“The community sector generally is struggling with insufficient funding to cope with increasing demand for services and increasing complexity in the issues people are facing. Wages and prices both rose faster than the funding indexation rate over the 2012-15 period, which, along with a failure to fully fund mandated superannuation increases, has left organisations with an estimated 2.6 per cent real funding cut. While indexation for 2015-16 has been provided on the same basis as the previous three-year funding and service agreement, VCOSS welcomes the state government’s commitment to work together on future years’ indexation as part of ongoing service agreement discussions.”

“The report from the Auditor General gives us an important insight into the rising level of need for vulnerable children and families.”

“VCOSS welcomes the commitment from Minister for Families and Children Jenny Mikakos to accept of all the recommendations made by the Auditor General. We look forward to working with Minister Mikakos and ministers in other relevant portfolios to improve the service system in order to offer Victoria’s vulnerable children the best possible start in life.”

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Published under Children

Social and economic contribution of community sector at risk from funding cuts

22 May 2015  |  

Cuts to the community sector locked in by the recent federal budget will put at risk the substantial economic and social contribution of Victorian community sector charities, according to a new report from the Victorian Council of Social Service.

“Victorian charitable community sector organisations make an enormous contribution to the social and economic the state and must be supported,” said Emma King, CEO of VCOSS.

“This report shows that charitable community sector organisations contribute substantially to the Victorian economy, generating approximately $13 billion in income and employing almost 97,000 people, equating to more than 3 per cent of the state’s workforce.”

“Community sector charities’ contribution to Victoria’s society and economy was more than doubled by its volunteer workforce, with almost 135,000 people volunteering in the sector, the analysis of Australian Charities and Not-for-profit Commission (ACNC) data also shows.”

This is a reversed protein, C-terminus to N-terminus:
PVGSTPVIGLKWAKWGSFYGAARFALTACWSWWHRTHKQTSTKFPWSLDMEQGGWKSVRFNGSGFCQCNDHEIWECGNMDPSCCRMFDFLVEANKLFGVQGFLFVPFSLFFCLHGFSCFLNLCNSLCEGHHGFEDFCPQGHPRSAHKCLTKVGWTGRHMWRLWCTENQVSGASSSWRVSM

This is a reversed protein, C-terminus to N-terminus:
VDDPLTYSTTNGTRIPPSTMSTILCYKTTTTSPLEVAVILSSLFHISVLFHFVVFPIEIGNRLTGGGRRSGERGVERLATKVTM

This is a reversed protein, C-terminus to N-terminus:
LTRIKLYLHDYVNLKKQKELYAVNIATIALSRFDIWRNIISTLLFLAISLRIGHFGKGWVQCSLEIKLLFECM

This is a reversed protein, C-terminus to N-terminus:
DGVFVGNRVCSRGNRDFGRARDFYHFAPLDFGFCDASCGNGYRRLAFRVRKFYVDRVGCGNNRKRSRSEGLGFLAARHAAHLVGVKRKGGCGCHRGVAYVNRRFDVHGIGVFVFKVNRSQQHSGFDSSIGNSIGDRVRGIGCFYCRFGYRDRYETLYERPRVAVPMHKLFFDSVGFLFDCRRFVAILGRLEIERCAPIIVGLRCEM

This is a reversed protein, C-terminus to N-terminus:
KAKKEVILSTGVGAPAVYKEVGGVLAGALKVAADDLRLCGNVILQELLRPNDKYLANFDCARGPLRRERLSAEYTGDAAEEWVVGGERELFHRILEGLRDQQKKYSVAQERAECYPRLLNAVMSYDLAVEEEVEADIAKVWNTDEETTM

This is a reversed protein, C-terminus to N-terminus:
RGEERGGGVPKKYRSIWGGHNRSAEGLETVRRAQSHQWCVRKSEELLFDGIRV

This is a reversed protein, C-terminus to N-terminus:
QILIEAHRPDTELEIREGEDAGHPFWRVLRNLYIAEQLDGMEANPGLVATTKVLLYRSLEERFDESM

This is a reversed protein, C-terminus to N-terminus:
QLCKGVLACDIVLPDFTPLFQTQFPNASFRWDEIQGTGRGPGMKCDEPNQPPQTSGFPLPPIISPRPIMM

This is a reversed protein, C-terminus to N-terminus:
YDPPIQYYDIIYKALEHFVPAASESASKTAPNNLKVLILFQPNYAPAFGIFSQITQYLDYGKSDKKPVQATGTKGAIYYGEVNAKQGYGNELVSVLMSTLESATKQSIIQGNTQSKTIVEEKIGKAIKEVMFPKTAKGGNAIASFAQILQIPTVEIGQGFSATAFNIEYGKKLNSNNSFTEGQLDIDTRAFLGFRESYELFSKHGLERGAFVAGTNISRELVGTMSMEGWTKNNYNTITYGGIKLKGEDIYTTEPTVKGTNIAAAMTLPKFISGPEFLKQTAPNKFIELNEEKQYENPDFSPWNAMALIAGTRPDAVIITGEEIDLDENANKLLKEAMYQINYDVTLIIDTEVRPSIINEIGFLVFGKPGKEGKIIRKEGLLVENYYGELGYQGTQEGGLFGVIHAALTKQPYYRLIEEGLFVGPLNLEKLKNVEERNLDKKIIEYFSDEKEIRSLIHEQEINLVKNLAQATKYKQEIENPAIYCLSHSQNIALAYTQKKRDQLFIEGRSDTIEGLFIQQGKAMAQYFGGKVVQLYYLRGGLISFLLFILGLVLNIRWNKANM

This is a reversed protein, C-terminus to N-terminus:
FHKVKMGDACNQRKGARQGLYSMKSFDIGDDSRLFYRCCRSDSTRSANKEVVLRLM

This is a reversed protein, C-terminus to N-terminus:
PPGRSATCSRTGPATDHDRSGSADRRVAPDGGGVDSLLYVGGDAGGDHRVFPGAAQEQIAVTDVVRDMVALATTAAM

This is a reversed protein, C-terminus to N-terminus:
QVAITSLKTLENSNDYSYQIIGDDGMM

“Yet the VCOSS report, Strengthening the state: A snapshot of Victoria’s community sector charities, warns that funding cuts locked in by the recent federal budget put community sector organisations at risk at a time of increasing demand and growing community need.”

“Many of the 2,672 community sector charities operating in Victoria identified in this data will have been hard hit by federal government funding cuts.”

“Victoria’s unemployment and youth unemployment rates are at their highest levels in decades and it is important to recognise the community sector as a key employer and powerful contributor to tackling unemployment in this state.”

“This report shows that community sector charities are one of the biggest employer groups in the Victoria, with the 97,000 people employed in the sector equating to more than 3 per cent of the state’s workforce.”

“Community sector charities employ more people than some other key industries, including the electricity, gas, water and waste services (34,900), rental, hiring and real estate services (47,300), information, media and telecommunications (64,000), arts and recreation services (69,600) and agriculture, forestry and fishing (82,200) industries.”

“There are more volunteers than paid workers in Victorian community sector charities and their contribution to both the economic and social impact of these organisations is substantial.”

“The vast majority – 91.1 per cent – of Victoria’s community sector charities are supported by volunteers and some sub-sectors of the Victorian charities community sector were almost completely reliant on volunteers to deliver services.” 

“Emergency relief organisations in particular are heavily reliant upon volunteers. The report finds that 96.9 per cent of emergency relief charities were supported by volunteers, with almost half, 49.2 per cent, employing 20-99 volunteers.”

“The largest numbers of volunteers were reported across charities whose main activity was social services (34,322), followed by other education (25,206), other health service delivery (17,229) and emergency relief (17,202).”

“Such high levels of volunteerism illustrate the extensive community support for these organisations. They are also help foster powerful community connections that are hugely important to the wellbeing of our society as a whole.”

“The majority of community sector charities support multiple beneficiary groups, reflecting the diversity of multiple and complex need within the community.”

Strengthening the state: A snapshot of Victoria’s community sector charities. 

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Published under Budget

Budget leaves most disadvantaged to do the heavy lifting

13 May 2015  |  

Last night’s Federal Budget spoke a great deal about fairness but it leaves the poorest Australians to do the bulk of the heavy lifting, says the Victorian Council of Social Service.